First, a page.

The Autistic Brain: Thinking Across the Spectrum

The Autistic Brain: Thinking Across the Spectrum

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by Temple Grandin, Richard Panek
     
 

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A cutting-edge account of the latest science of autism, from the best-selling author and advocate

When Temple Grandin was born in 1947, autism had only just been named. Today it is more prevalent than ever, with one in 88 children diagnosed on the spectrum. And our thinking about it has undergone a transformation in her lifetime: Autism studies have moved

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Overview

A cutting-edge account of the latest science of autism, from the best-selling author and advocate

When Temple Grandin was born in 1947, autism had only just been named. Today it is more prevalent than ever, with one in 88 children diagnosed on the spectrum. And our thinking about it has undergone a transformation in her lifetime: Autism studies have moved from the realm of psychology to neurology and genetics, and there is far more hope today than ever before thanks to groundbreaking new research into causes and treatments. Now Temple Grandin reports from the forefront of autism science, bringing her singular perspective to a thrilling journey into the heart of the autism revolution.

Weaving her own experience with remarkable new discoveries, Grandin introduces the neuroimaging advances and genetic research that link brain science to behavior, even sharing her own brain scan to show us which anomalies might explain common symptoms. We meet the scientists and self-advocates who are exploring innovative theories of what causes autism and how we can diagnose and best treat it. Grandin also highlights long-ignored sensory problems and the transformative effects we can have by treating autism symptom by symptom, rather than with an umbrella diagnosis. Most exciting, she argues that raising and educating kids on the spectrum isn’t just a matter of focusing on their weaknesses; in the science that reveals their long-overlooked strengths she shows us new ways to foster their unique contributions.

From the “aspies” in Silicon Valley to the five-year-old without language, Grandin understands the true meaning of the word spectrum. The Autistic Brain is essential reading from the most respected and beloved voices in the field.

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Editorial Reviews

Publishers Weekly
If you want to know why an autistic person acts the way he or she does, “you have to go beyond” behavior and “into his or her brain,” according to Grandin (Thinking in Pictures) and science writer Panek (The 4% Universe). Since 1987, when Grandin, a noted Colorado State University animal science professor, became “one of the first autistic subjects to undergo” an MRI, she has taken multiple “journey to the center of mind” in the hope that neuroimaging technologies will lead to a better understanding of autism. “From the start, medical professionals didn’t know what to do with autism. Was the source of these behaviors biological, or was it psychological?” Now, 70 years after Johns Hopkins University M.D. Leo Kanner gave the first diagnosis, researchers are making huge strides. The authors urge parents, teachers, and society to focus on the strengths of autistics, and they devise a “three-ways-of-thinking model”—by pictures, patterns, or words/facts—to foster change in schools and the workplace. Grandin’s particular skill is her remarkable ability to make sense of autistics’ experiences, enabling readers to see “the world through an autistic person’s jumble of neuron misfires,” and she offers hope that one day, autism will be considered not according to some diagnostic manual, but to the individual. Illus. Agent: Betsy Lerner, Dunow, Carlson & Lerner. (Apr. 30)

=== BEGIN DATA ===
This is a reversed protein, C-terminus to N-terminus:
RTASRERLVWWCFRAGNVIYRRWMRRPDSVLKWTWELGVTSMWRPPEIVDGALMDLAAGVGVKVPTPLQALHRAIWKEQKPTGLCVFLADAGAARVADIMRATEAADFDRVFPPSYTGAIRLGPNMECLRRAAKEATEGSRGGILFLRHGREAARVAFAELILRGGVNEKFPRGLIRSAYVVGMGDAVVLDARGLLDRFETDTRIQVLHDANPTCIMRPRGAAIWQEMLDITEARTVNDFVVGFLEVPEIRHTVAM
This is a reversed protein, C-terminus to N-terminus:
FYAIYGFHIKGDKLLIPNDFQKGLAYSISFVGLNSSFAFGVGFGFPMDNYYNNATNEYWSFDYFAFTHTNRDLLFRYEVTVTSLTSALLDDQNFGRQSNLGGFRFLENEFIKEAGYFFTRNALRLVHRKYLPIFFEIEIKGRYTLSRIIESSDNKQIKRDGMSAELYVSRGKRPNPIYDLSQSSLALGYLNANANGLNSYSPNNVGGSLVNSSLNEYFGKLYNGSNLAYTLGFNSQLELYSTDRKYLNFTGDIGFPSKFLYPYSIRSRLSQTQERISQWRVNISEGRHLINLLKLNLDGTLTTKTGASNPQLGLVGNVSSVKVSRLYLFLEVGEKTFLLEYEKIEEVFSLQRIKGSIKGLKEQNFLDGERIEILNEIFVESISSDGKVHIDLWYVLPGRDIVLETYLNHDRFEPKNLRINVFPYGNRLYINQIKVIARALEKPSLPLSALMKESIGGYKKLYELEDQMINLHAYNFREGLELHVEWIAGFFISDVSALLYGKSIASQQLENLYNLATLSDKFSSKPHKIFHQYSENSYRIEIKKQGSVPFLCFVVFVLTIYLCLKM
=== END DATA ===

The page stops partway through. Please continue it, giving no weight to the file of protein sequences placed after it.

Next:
From the Publisher
"[Grandin’s] most insightful work to date…The Autistic Brain is something anyone could benefit from reading, and I recommend it to anyone with a personal or professional connection to autism or neurological difference."—John Elder Robison, author of Look Me in the Eye

 

"In The Autistic Brain, Grandin explains what she's learned in recent years about her brain and the brains of others with autism." —USA Today

"Grandin has reached a stunning level of sophistication about herself and the science of autism. Her observations will assist not only fellow autistics and families with affected members, but also researchers and physicians seeking to better understand the condition." — Jerome Groopman, The New York Review of Books

 

"Her visual circuitry extends well beyond where neurotypicals’ circuitry stops. Grandin is wired for long-term visual memory. She is sure that one day, autism will be explained by neurobiology. Her new book, The Autistic Brain, outlines that quest."—Los Angeles Times